Sunday, May 25, 2008

Thunder Rolls Out! And Here Comes a Tornado Towards Tulsa.


THUNDER DOES IT! AN UPDATE FROM R. IN ILLINOIS--

At 6:06 AM CST Saturday, May 24, with no drama at all, Thunder spread her wings, and flew away, straight into her future. Observers who witnessed the fledge write that she "just did some air lifts..hopped to the corner ledge facing the street, fully extended her wings, and flew off, straight ahead....no hesitation at all, just launched herself.."An observer on the ground, walking the area and searching and asking folks, said that no one has seen her since.

Russell Mills of KJRH TV in Tulsa is posting the video of the fledge on their Hawk Page. He wrote: "We'll keep a sharp eye out in the neighborhood and try to spot her, but if you know the topography then you know the area's heavily wooded, especially over by the Arkansas River, and she'll be very hard to find."

Another observer wrote: "Thunder hatched march 3/1/08, Thunder fledged on 5/24/08 - 54 days is my estimation."


4:45 PM Saturday. Tornado on the ground currently heading toward Tulsa. Are we freaked? Of course we are! Hawk spotted on a telephone wire at the far stretch of a parking lot at the station. ? Thunder ? Hard to feed a baby on a telephone wire. Parents have been bringing food and greenery back to the tower nest site, and facing that direction and calling, maybe telling him - If you want it, come and get it"? More later.

And from Judy in MA, who watched Thunder fledge--

4:45 PM Saturday. Tornado on the ground currently heading toward Tulsa. Are we freaked? Of course we are! Hawk spotted on a telephone wire at the far stretch of a parking lot at the station. ? Thunder ? Hard to feed a baby on a telephone wire. Parents have been bringing food and greenery back to the tower nest site, and facing that direction and calling, maybe telling him - If you want it, come and get it"?

From long time blog contributer and hawk watcher Betty Jo in CA--

I am so glad that you mentioned there is a network in Tulsa; I was getting really worried, esp. when that film clip played with someone saying people should come out and yell jump and that she should have left a week ago.

I was afraid no one who was there understood baby hawks. For some reason, I can't post to that site-I really wonder why the parents are now on the nest, with prey. I can not believe they don't know where she is. Our urban hawk here in Camarillo (Red Shouldered) sure let her parents know loud and clear where she was at all times--they led her to the local Heatlh Food Store where the concerned clerks put out hamburger. I was chuckling because I am sure there were rats in their dumpster. The RS did not re-use that nest, sadly; but it was in the same vicinity of a very large crow roost.

Betty Jo

I'm very surprised that the very loud almost gull-like piercing begging sound that fledglings make hasn't alerted the parents to Thunder's presence as well. These seem to be young parents but not spotting their eyass or attempting to get her back to the nest with prey is, in my experience, very unusual. Do they know where she is and we just don't know it? If they are spending a lot of time on the nest, instead of tending to Thunder in various ways something seems out of whack somehow.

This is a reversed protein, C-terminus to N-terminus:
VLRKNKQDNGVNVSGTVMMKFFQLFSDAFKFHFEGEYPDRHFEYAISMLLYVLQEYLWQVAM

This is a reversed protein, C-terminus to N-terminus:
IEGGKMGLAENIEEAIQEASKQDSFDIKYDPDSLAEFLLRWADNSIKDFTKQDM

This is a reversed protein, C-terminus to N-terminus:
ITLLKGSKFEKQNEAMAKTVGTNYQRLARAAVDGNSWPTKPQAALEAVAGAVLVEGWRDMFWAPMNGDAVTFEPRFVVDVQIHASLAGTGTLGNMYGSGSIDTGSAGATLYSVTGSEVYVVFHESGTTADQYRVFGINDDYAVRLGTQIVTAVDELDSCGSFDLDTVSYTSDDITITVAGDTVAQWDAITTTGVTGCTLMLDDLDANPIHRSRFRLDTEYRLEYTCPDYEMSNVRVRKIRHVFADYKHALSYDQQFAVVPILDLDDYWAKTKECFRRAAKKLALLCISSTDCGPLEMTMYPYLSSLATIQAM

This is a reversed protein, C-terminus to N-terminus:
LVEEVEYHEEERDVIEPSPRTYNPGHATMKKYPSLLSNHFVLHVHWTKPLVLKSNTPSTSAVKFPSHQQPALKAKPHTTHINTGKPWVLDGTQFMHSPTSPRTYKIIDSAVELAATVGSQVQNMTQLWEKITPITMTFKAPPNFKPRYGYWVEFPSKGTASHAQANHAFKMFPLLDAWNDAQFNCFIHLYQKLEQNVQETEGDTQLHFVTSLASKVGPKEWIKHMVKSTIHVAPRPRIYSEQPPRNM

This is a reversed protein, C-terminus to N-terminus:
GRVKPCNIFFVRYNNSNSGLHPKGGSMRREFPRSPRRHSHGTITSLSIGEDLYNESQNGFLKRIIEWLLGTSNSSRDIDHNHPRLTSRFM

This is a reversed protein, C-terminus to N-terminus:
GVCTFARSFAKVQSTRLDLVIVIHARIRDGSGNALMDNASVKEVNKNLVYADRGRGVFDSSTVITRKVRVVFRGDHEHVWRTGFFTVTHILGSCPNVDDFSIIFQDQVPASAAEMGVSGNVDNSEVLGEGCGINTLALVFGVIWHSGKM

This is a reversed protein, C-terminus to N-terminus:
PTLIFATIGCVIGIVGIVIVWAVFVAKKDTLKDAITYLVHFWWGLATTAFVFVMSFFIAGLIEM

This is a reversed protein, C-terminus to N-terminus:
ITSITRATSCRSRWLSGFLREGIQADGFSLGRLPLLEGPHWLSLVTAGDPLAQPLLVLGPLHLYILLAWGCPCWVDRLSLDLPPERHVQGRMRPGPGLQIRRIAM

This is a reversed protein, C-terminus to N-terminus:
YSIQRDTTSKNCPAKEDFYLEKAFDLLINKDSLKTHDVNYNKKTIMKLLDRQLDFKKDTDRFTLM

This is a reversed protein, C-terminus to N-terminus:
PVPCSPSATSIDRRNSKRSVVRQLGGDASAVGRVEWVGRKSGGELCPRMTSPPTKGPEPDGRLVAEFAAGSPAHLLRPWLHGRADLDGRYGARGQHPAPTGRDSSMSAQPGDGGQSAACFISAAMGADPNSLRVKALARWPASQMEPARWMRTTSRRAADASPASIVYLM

Some Cues For Local Watchers Looking for Thunder
1. Listen carefully as you walk for the begging call. Fledglings on a maiden flight rarely go further than a block or two. In fact often it's no further than just across the width of a street.

Though Thunder had a good bit of height going for her so she is may well be further than that but not by grand lengths. We're not talking miles.
2. Listen and watch for the many smaller birds, often Crows, Jays, Catbirds, even Robins that will mob young Red-tails with abandon. It's noisy and active. Go towards that activity.
3. Watch the parents and attempt to get cues from their activity. They will try to evade you but keep trying.

P.S. Don't be alarmed if you see the parents bringing prey and Thunder eating but she continues to beg piteously afterwards. She's not likely starving but eyasses are wired to beg, particularly as the days pass and they spot a parent.

Donegal Browne

2 comments:

Karen Anne said...

I found video of Thunder fledging at
http://www.youtube.com/watch?v=MUCI1eg0ecE

She seems to be well under control as she left the nestbox. I couldn't tell if she was in the remainder of the video, which pans over the area, or not. Too bad, as that would have given us an idea of how well she was flying.

I noticed in their forum
http://community.kjrh.com/forums/122/2873496/ShowThread.aspx#2873496
that they now think the parents are not actually spending a lot of time on the nestbox, so let's hope they are off feeding Thunder. If I remember correctly, the San Jose parents did continue to visit their nestbox area as did their fledglings for some time after fledging last year.

Donegal Browne said...

Thanks Karen Anne. It looks like at this point that Thunder didn't come down all that far from the tower and Kay has been possibly up there keeping an eye on her. That way in case an intruder comes by Kay has the muscle and the high ground to dispatch it post haste.